Drostre Wood is a small mixed deciduous woodland containing oak and birch. Below the canopy of the tallest trees there is a wide range of smaller tree species including aspen, elder, yew, hawthorn, blackthorn and rowan, with shrubs such as holly and honeysuckle.
This reserve, once the site of extensive coal mining, is a great example of how nature has reclaimed the landscape. It is a rich mix of wildlflower meadow, rhos pasture and young woodland. It is one of the best sites in Wales for the rare marsh fritillary butterfly.
The reserve consists of three wildflower meadows and a large area of woodland. The reserve lies on the site of a former coal-mine and is a wonderful example of how nature can reclaim an area.
Allt Rhongyr is within the Brecon Beacons National Park, adjacent to Craig y Rhiwarth Nature Reserve and offers dramatic views of the Tawe Valley. It features a diverse mix of limestone grassland, acidic grassland and woodland and it was once the site of an iron age hillfort. The site is now managed by grazing under an agri-environment scheme.
Darren Fawr is the largest and most spectacular of the Trust’s reserves. It consists of a steep hill-side, covered with loose, grey limestone scree, cliffs and an undulating hill-top with good views of the surrounding landscape.
The Pen y Waun nature reserve consists of two small fields situated on the edge of Waun-y-Mynach common. The fields were former garden plots for nearby cottages.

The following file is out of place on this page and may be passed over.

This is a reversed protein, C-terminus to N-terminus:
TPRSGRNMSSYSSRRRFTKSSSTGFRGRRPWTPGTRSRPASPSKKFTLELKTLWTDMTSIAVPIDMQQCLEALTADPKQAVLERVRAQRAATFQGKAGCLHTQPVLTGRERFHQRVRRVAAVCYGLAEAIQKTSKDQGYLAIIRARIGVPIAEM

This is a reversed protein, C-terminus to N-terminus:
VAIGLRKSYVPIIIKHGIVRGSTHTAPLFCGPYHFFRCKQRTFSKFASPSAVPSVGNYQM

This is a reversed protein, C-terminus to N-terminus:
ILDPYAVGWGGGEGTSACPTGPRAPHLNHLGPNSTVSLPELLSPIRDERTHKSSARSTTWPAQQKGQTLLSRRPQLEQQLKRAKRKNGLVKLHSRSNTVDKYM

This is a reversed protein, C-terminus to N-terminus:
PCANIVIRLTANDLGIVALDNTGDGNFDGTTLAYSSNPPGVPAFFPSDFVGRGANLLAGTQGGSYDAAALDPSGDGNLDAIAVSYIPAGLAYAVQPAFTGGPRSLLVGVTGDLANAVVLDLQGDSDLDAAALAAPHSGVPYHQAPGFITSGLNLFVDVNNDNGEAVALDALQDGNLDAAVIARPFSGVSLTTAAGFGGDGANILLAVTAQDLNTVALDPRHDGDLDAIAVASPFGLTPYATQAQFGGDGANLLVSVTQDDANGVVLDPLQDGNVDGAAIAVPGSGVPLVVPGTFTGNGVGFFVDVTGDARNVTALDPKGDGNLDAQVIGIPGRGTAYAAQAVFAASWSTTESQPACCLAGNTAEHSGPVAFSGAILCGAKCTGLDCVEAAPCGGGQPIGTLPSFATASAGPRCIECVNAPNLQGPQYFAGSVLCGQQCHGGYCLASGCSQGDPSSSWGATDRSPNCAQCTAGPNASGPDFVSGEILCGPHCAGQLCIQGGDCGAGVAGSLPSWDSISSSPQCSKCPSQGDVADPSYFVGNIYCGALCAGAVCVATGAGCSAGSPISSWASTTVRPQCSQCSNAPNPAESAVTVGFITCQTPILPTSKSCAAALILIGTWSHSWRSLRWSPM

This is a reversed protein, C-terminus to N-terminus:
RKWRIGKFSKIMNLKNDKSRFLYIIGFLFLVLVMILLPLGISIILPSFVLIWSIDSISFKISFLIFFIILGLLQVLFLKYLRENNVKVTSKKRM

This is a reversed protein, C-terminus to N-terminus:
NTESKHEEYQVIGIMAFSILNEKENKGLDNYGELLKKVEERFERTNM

This nature reserve used to be part of the railway line from Brecon to Hereford. Parts of the railway were built along the line of the earlier 1818 Brecon to Eardisley horse-drawn tramroad that carried coal and wool. The railway company opened the line for steam in 1864. In 1962 the line closed and in 1970 it became a nature reserve.
This reserve is a charming small area of woodland renowned for its floral display.
A beautiful area of ancient woodland and unusually a registered common that slopes down to the banks of the Nant Bran.
This is a lovely place to come for a peaceful woodland walk with just the sound of the Nant Bran below you and the woodland birds above you.
Please note that until further notice, some of the paths on this nature reserve will soon be closed to public access. This is due to the presence of Ash Dieback in the trees.
This is the Trust’s most visited nature reserve in the Brecknock area and was extended in 2012 to double its original size, with the help of a grant from the Countryside Council for Wales.
It is 17.5 hectares of beautiful ancient woodland, which slopes down to the banks of the River Enig. Near the eastern end of the reserve the river plunges over a spectacular waterfall into a dark pool below, known as the “Witches Pool” from which the reserve gets it name.